It's good to keep in mind that your BMI is only an estimate. Do not make unnecessarily hasty generalization about thinness or obesity.
BMI is a measure of body weight based on a person's weight and height. It is defined as the body weight divided by the square of the body height.
After calculating your BMI you will also know how much you should either fatten or lose weight to reach the normal weight limits. This estimate is only for the 20 to 60-year-olds. BMI is used to estimate a healthy body weight, assuming an average body composition.
You can also calculate the new BMI developed by Nick Trefethen. This formula gives slightly different results. Values are smaller for taller people and bigger for shorter people.
The weight index calculation formula was originally developed by the Belgian mathematician, statistician, sociologist and astronomer Adolphe Quetelet (1796-1874). The name of the index at that time was "Quetelet Index", according to its inventor.
The formula developed by Quetelet can well be seen as part of his extensive life's work, where this genius saw mathematics and probability distributions in various phenomena around him. Quetelet studied the development of weight and height in men, women and at different ages and found that in adults the ratio of height to the square of weight remains very constant. Quetelet was not inspired by measuring fatness or thinness as such, but was interested in mathematics in nature and in people. Quetelet's work "A Treatise on Man and the Development of his Faculties" is a classic of sociology and statistics.
The index developed by Quetelet was positioned for its current purpose by the American Ancel Keys (1904-2004), whose specialty was the impact of nutrition on health. At this point, it had already been established that excessive adipose tissue had a detrimental effect on health. Keys reinvented the BMI. In the article "Indices of Relative Weight and Obesity", which appeared in the "International Journal of Epidemiology" in 1972, it is explained that it was Quetelet's formula that best estimated body fat percentage by using just height and weight. In the article, the formula is also renamed "body mass index". In addition to Ancel Keys, the authors of the article were Flaminio Finanza, Noburu Kimura, Henry Taylor and Martti Karvonen.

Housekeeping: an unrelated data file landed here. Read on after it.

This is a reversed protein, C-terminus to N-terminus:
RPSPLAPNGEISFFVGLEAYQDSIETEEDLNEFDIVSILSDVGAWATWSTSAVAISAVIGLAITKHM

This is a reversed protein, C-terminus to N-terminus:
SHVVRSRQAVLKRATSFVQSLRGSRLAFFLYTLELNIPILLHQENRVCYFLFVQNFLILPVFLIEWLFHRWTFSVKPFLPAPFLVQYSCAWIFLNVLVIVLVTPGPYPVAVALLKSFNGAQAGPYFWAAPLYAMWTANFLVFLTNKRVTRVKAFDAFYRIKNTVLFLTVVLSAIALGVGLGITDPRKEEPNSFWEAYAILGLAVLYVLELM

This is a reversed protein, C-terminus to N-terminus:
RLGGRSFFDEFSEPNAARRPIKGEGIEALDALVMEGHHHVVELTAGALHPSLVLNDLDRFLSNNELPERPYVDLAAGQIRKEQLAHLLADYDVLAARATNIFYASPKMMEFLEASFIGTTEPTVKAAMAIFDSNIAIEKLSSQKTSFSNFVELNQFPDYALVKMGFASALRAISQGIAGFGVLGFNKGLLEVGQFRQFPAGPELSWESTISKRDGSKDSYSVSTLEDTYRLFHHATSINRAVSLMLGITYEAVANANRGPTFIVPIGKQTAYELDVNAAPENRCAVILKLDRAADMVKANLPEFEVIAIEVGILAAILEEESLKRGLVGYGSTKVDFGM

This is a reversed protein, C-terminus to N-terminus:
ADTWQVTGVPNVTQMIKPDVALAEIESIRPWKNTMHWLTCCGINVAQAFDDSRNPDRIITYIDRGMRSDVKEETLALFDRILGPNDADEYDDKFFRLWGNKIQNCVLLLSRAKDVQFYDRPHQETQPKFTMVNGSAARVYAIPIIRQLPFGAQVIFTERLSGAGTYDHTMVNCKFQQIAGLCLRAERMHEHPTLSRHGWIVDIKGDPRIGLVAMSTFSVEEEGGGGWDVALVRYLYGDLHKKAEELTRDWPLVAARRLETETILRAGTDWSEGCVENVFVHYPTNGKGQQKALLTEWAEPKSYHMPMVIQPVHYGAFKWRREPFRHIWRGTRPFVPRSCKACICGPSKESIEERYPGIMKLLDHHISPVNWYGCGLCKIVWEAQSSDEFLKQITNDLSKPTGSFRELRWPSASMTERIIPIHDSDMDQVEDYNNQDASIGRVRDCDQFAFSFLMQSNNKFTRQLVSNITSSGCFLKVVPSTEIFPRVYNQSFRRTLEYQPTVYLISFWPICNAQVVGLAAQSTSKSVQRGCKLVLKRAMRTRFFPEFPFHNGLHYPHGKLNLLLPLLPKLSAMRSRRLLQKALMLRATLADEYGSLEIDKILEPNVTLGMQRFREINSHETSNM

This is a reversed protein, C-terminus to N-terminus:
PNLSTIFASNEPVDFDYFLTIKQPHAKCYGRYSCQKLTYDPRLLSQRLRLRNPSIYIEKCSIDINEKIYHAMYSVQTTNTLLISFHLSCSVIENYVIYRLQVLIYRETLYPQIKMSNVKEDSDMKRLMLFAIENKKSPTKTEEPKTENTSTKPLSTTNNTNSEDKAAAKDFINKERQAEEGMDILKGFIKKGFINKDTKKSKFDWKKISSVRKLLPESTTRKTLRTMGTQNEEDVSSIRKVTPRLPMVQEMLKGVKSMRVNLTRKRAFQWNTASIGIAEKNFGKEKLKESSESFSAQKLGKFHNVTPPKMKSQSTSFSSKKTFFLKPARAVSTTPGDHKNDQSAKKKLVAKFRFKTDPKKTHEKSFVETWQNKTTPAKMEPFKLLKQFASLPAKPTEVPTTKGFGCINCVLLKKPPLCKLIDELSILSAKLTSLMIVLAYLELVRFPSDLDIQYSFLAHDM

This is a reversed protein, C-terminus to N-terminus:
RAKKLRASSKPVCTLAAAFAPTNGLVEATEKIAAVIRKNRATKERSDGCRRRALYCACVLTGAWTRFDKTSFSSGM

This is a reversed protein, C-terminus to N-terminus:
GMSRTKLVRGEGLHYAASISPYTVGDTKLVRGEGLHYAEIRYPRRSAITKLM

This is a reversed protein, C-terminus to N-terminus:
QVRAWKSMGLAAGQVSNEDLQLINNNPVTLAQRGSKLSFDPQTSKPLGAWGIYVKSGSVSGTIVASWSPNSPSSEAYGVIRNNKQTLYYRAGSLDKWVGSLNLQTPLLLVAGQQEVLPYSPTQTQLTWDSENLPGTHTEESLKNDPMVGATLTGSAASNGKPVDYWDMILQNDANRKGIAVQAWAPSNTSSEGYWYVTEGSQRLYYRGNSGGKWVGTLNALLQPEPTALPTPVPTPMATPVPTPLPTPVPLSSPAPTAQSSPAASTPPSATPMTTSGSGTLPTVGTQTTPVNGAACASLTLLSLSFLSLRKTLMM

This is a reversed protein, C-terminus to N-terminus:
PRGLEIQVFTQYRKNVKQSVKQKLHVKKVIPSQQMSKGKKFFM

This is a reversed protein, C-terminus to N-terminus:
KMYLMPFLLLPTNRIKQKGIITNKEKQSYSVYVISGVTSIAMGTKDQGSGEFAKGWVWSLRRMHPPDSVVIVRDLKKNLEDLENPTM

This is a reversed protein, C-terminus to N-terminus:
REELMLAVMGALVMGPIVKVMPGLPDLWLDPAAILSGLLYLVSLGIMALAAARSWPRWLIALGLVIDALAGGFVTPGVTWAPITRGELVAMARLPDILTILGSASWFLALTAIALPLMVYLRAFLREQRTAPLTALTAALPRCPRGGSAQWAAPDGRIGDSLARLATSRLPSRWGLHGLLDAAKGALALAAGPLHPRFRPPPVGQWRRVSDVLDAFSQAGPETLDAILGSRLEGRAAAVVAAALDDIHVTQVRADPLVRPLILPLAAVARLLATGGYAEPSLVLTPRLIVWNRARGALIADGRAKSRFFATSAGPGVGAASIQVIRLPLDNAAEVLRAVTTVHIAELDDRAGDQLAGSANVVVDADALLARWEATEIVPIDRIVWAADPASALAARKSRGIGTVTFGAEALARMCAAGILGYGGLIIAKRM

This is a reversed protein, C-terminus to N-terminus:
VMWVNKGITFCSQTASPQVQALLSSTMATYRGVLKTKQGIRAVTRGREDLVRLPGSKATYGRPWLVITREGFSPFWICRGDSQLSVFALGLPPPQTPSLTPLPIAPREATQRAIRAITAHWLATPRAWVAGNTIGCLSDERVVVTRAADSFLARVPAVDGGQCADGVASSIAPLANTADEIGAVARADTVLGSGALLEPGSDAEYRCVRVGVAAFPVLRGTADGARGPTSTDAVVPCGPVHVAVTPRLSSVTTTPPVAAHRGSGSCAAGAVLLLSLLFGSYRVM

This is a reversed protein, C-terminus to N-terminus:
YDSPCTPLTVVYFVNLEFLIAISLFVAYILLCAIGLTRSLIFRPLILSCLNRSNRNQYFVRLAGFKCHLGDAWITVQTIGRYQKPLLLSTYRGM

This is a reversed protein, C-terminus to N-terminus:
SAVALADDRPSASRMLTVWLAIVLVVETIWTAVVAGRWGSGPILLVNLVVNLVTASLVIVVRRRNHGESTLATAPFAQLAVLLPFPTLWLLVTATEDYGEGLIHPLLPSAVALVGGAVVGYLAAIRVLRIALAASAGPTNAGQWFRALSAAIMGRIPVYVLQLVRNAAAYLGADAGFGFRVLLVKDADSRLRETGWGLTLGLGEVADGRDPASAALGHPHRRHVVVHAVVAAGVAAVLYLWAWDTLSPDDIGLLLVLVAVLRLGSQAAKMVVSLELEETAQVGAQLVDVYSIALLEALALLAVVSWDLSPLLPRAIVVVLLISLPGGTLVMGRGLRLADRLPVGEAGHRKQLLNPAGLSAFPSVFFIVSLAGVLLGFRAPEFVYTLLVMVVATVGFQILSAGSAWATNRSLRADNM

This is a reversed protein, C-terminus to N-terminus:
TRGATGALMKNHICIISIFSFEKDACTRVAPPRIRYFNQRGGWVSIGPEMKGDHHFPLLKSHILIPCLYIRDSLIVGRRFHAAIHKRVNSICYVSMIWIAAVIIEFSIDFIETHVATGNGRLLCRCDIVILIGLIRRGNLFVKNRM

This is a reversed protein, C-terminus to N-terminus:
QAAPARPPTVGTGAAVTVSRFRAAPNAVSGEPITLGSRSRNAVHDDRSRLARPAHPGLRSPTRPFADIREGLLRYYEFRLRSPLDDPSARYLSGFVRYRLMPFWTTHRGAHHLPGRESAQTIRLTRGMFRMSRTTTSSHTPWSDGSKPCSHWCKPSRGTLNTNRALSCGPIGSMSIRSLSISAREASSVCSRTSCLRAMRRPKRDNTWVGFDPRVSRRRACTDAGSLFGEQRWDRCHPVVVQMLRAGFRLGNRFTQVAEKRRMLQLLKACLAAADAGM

BMI is easy to calculate and the internet is full of different BMI calculators :). It also gives the average person a very accurate measure of the fat percentage.
However, it can be said that BMI is too generalizing. Women's fat percentage is somewhat higher than men's, but the same BMI and its interpretations are used for both men and women. So, in a way, BMI makes women slim and makes men fat because a greater proportion of men's weight is in muscle and less in fat. BMI also does not take into account individual differences such as muscularity at all.
BMI is also not suitable for assessing obesity or thinness in children and adolescents and older people.
The traditional weight index has been proposed to be changed. For example, Oxford University professor Nick Trefethen has suggested changing the exponent from 2 -> 2.5 and multiplying the result by 1.3. This so-called new BMI calculator can also be found on these pages. A feature of this calculator is that it is kinder to tall people. It gives 169 cm tall the same value as the traditional BMI, but gives a larger value for shorter people and a smaller value for taller people.
However, the new BMI suffers from the same problem as the traditional one. Although it may take account for the height better, it still does not account for individual differences in human body composition. And it is also not suitable for use by children, young people or the elderly.
Individual differences would be considerably better taken into account simply by measuring the waist circumference. Indeed, this is one of the best simple ways to indicate the amount of unhealthy body fat. In any case, BMI has maintained its position for an amazingly long time.
Quetelet: A Treatise on Man and the Development of his Faculties, 1835, In English 1842
Keys, Fidanda, Karvonen, Kimura, Taylor: Indices of relative weight and obesity, 1972, republished 2014
Trefethen: BMI (Body Mass Index), 2013
Enter food name and select from the list. Result is foods energy, protein, fat, carbohydrates, sugar, salt, etc. The data source is Fineli, the National Food Composition Database maintained by the Finnish National Board of Health and Welfare.